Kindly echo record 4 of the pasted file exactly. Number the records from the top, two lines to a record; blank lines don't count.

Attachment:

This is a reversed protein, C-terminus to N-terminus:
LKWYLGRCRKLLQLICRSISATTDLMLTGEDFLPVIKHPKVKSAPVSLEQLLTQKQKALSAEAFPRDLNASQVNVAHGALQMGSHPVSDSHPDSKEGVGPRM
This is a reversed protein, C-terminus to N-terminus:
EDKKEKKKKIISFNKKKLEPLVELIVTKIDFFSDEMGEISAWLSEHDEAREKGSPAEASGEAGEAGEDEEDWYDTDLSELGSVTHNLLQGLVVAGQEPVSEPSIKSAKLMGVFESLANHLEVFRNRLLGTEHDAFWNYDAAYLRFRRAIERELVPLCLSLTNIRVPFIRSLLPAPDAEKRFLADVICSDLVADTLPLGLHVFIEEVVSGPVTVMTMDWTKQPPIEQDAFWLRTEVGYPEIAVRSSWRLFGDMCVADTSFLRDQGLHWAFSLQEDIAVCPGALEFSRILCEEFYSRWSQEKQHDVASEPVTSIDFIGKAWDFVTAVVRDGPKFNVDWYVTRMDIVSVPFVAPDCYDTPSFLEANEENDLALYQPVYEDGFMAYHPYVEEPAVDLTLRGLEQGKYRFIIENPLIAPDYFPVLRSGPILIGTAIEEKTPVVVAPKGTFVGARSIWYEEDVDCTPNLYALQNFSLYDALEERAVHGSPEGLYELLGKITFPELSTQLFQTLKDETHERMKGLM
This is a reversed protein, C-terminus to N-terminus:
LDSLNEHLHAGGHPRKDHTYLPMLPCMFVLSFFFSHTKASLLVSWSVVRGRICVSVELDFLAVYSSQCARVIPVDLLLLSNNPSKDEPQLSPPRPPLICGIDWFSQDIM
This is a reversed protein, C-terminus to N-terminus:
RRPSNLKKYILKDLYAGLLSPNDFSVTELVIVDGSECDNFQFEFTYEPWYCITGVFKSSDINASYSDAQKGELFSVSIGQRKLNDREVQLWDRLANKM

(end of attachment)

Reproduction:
This is a reversed protein, C-terminus to N-terminus:
RRPSNLKKYILKDLYAGLLSPNDFSVTELVIVDGSECDNFQFEFTYEPWYCITGVFKSSDINASYSDAQKGELFSVSIGQRKLNDREVQLWDRLANKM